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World Music CD Reviews North American


Published April 19, 2006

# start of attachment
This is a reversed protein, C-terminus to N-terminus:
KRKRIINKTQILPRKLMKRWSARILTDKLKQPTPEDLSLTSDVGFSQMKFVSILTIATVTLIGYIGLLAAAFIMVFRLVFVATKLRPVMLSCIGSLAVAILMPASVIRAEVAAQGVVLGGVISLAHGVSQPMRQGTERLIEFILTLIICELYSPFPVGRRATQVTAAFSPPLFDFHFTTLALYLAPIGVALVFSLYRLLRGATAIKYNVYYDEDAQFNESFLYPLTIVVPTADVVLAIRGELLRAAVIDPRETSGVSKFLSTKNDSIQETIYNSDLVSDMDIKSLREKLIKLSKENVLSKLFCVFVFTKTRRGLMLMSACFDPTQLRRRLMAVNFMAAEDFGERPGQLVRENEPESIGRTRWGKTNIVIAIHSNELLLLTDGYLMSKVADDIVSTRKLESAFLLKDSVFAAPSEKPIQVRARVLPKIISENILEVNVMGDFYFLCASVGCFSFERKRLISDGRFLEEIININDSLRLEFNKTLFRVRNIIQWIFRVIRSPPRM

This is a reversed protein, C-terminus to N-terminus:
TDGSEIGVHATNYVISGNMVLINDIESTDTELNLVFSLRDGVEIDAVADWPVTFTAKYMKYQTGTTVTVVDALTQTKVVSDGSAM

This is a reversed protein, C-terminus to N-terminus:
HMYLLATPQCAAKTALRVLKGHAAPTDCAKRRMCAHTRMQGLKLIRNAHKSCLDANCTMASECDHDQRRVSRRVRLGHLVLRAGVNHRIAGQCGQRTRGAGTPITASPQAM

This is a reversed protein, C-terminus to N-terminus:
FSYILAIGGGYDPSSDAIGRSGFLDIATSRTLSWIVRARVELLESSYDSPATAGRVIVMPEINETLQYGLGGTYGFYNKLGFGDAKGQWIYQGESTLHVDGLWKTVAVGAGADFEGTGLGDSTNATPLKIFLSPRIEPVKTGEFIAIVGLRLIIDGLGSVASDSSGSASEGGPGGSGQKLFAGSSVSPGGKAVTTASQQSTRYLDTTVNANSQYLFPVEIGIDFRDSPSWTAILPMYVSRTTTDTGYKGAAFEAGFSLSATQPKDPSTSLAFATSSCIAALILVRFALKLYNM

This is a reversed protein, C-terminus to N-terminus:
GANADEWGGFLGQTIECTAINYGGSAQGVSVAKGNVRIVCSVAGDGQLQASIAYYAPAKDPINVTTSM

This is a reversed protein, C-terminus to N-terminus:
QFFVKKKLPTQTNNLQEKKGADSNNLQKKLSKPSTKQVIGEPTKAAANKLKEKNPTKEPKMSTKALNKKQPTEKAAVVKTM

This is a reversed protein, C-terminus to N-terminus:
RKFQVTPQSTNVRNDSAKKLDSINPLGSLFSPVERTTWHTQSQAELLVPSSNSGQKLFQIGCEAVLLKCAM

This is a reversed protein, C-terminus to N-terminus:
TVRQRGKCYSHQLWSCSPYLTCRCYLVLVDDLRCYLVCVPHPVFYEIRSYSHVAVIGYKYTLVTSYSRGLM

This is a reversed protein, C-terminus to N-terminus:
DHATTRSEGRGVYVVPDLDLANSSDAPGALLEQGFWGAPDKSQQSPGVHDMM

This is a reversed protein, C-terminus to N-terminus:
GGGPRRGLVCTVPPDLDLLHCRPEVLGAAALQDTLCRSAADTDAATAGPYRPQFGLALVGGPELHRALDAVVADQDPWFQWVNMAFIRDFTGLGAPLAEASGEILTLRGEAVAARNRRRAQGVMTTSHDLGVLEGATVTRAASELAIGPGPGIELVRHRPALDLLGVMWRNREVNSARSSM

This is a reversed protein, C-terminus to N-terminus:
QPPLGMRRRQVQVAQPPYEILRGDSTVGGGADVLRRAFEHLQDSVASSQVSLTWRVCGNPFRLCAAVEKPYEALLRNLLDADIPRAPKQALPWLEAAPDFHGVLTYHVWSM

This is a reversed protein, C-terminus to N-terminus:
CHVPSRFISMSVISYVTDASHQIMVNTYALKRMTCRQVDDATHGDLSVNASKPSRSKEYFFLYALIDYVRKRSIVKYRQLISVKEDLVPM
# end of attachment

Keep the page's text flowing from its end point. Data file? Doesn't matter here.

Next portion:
It’s the late ’80s in Los Angeles. Or so the studio-slick production and playing on Senegalese vocalist Diop’s latest might have you think. Cuts such as “Yakar” and “Fo” mix Latin jazz, rock and funk with an overbearing focus on flashy instrumental technique that downplays the singer’s smoky voice. Dated horn arrangements dampen whatever life Diop and his fine backing singers muster up. The loungey, late-night love song “Nop”—relatively sparse with a rhythm section, piano and sax—sounds like a stiff, sanitized victim of multi-track recording; even then a wily, fretless bass fights the vocalist for the listener’s attention. Occasionally, as on the strings-driven, duple-metered “Guenth”  (elevated by lush, climbing vocal harmonies introducing the chorus) and the reggae-flavored “Tire Ailleurs” (a call to the French for tolerance for the offspring of Senegalese soldiers who fought for France in WWII), the instrumentalists settle down long enough for a song to get through. A typo in Diop’s press materials describes the singer as having “a curiosity that inspired him to look … into the expected.” Can somebody say “Freudian slip?”